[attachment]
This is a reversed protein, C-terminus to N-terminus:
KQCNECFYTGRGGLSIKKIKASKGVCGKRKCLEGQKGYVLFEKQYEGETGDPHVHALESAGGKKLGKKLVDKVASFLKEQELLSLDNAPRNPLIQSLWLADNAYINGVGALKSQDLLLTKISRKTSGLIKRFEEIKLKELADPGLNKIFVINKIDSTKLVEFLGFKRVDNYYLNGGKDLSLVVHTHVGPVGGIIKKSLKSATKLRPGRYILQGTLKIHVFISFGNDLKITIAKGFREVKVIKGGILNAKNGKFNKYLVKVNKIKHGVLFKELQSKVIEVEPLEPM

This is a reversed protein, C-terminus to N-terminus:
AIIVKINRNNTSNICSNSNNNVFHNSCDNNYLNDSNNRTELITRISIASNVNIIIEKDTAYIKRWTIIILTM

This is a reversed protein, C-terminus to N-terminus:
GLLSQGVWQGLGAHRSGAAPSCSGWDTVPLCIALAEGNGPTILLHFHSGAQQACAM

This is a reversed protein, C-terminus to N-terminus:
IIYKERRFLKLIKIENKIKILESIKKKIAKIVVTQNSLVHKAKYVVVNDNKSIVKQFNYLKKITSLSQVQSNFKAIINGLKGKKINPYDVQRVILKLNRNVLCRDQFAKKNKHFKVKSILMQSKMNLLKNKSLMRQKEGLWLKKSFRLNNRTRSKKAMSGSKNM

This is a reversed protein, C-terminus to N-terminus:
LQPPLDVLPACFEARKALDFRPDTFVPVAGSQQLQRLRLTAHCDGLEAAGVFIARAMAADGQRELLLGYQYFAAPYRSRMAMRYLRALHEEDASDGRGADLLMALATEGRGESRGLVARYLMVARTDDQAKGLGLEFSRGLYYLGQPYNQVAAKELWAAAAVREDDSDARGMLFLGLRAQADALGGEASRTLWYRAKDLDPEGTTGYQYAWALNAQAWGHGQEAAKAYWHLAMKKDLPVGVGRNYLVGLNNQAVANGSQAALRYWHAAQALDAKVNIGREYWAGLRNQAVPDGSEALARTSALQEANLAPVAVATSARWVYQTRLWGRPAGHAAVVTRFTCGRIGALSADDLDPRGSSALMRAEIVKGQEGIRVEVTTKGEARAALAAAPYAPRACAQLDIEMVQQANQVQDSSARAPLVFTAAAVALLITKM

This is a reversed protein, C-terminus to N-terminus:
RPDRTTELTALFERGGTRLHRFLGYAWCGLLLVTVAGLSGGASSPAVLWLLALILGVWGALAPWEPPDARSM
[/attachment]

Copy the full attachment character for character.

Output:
This is a reversed protein, C-terminus to N-terminus:
KQCNECFYTGRGGLSIKKIKASKGVCGKRKCLEGQKGYVLFEKQYEGETGDPHVHALESAGGKKLGKKLVDKVASFLKEQELLSLDNAPRNPLIQSLWLADNAYINGVGALKSQDLLLTKISRKTSGLIKRFEEIKLKELADPGLNKIFVINKIDSTKLVEFLGFKRVDNYYLNGGKDLSLVVHTHVGPVGGIIKKSLKSATKLRPGRYILQGTLKIHVFISFGNDLKITIAKGFREVKVIKGGILNAKNGKFNKYLVKVNKIKHGVLFKELQSKVIEVEPLEPM

This is a reversed protein, C-terminus to N-terminus:
AIIVKINRNNTSNICSNSNNNVFHNSCDNNYLNDSNNRTELITRISIASNVNIIIEKDTAYIKRWTIIILTM

This is a reversed protein, C-terminus to N-terminus:
GLLSQGVWQGLGAHRSGAAPSCSGWDTVPLCIALAEGNGPTILLHFHSGAQQACAM

This is a reversed protein, C-terminus to N-terminus:
IIYKERRFLKLIKIENKIKILESIKKKIAKIVVTQNSLVHKAKYVVVNDNKSIVKQFNYLKKITSLSQVQSNFKAIINGLKGKKINPYDVQRVILKLNRNVLCRDQFAKKNKHFKVKSILMQSKMNLLKNKSLMRQKEGLWLKKSFRLNNRTRSKKAMSGSKNM

This is a reversed protein, C-terminus to N-terminus:
LQPPLDVLPACFEARKALDFRPDTFVPVAGSQQLQRLRLTAHCDGLEAAGVFIARAMAADGQRELLLGYQYFAAPYRSRMAMRYLRALHEEDASDGRGADLLMALATEGRGESRGLVARYLMVARTDDQAKGLGLEFSRGLYYLGQPYNQVAAKELWAAAAVREDDSDARGMLFLGLRAQADALGGEASRTLWYRAKDLDPEGTTGYQYAWALNAQAWGHGQEAAKAYWHLAMKKDLPVGVGRNYLVGLNNQAVANGSQAALRYWHAAQALDAKVNIGREYWAGLRNQAVPDGSEALARTSALQEANLAPVAVATSARWVYQTRLWGRPAGHAAVVTRFTCGRIGALSADDLDPRGSSALMRAEIVKGQEGIRVEVTTKGEARAALAAAPYAPRACAQLDIEMVQQANQVQDSSARAPLVFTAAAVALLITKM

This is a reversed protein, C-terminus to N-terminus:
RPDRTTELTALFERGGTRLHRFLGYAWCGLLLVTVAGLSGGASSPAVLWLLALILGVWGALAPWEPPDARSM